“His recognizable face – with its ever-present grin – has become a symbol of reconciliation and goodness. But it masks a long history of ugly hatred toward the Jewish people, the Jewish religion and the Jewish state. He not only believed in anti-Semitism, he actively promoted and legitimated Jew-hatred among his many followers and admirers around the world.”
Tutu’s hatred for Jews was disturbing, particularly coming from a man of the cloth. He even “minimized the suffering of those killed in the Holocaust,” claiming Jews have caused many of the world’s problems.
While woke activists unfairly scrutinize our Founding Fathers through a 21st century human-value lens, Tutu actually lived over two decades of his life in that century. Therefore, to be fair, his hatred should be scrutinized through that same lens. His personal disdain toward a class of humanity, continuing into the 21st century, is much more unforgivable – for one supposedly possessing today’s human-equality values – than that of our Founding Fathers who did not possess them. It should give holier-than-thou woke activists pause to reflect on denying Tutu a statue.
But the question of Tutu deserving a statue raises the broader issue of how far society is willing to allow wokeism to drive the reality of our history. Burying the legacy of those who did so much to start our own march to freedom in America, dismissing them as our heroes due to flaws non-existent at their time but only perceived much later, imparts to these activists a perfection they themselves lack.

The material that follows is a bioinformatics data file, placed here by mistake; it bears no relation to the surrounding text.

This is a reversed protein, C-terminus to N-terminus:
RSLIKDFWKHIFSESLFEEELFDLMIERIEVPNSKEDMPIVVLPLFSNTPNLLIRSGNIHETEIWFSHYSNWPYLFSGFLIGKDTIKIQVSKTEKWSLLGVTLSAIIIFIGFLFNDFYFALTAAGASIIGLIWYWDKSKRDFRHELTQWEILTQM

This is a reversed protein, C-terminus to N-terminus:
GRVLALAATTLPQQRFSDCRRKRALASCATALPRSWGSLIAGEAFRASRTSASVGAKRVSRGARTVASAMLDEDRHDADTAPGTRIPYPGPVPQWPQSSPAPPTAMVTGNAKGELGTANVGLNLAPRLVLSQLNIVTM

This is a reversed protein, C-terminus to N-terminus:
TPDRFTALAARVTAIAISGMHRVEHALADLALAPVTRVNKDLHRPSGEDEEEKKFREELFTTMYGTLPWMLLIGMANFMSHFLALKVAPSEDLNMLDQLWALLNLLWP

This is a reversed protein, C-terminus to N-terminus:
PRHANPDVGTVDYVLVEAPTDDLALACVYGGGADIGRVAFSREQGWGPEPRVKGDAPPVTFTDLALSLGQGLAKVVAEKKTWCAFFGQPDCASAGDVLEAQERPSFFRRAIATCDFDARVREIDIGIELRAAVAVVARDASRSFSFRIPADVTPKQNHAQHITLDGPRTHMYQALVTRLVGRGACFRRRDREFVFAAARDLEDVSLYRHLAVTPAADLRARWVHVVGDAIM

The problem with wokeism, and canceling symbols its activists identify for targeting, is that this disease ultimately afflicts individuals differently. One person’s affliction does not necessarily mean all woke activists suffer the same affliction. Thus, for any symbol found non-offensive by the vast majority of such activists, there undoubtedly is an activist out there who will find it otherwise. But these activists are being accommodated by a society hellbent on, incorrectly, being on the right side of history by burying it.
Sadly, it is the vast majority of Americans losing out due to society’s accommodation of all such activists. Our true history of the evolutionary journey to reach human-equality utopia becomes disjointed. This is reflected by the 1619 Project representing an effort to advance American history’s starting time by more than a century and a half – and now being taught in 4,500 schools – despite critics noting historical inaccuracies.
Ever since our independence in 1776, Americans have contributed to the human rights equality journey. All must be remembered for their individual contributions as well as any delays they caused. But they should not be relegated to the dustbin of history.
Hopefully, at some future point in time before doing much more damage, it will be wokeism enriching history’s dustbin.
Content created by the WND News Center is available for re-publication without charge to any eligible news publisher that can provide a large audience. For licensing opportunities of our original content, please contact [email protected].
This article was originally published by the WND News Center.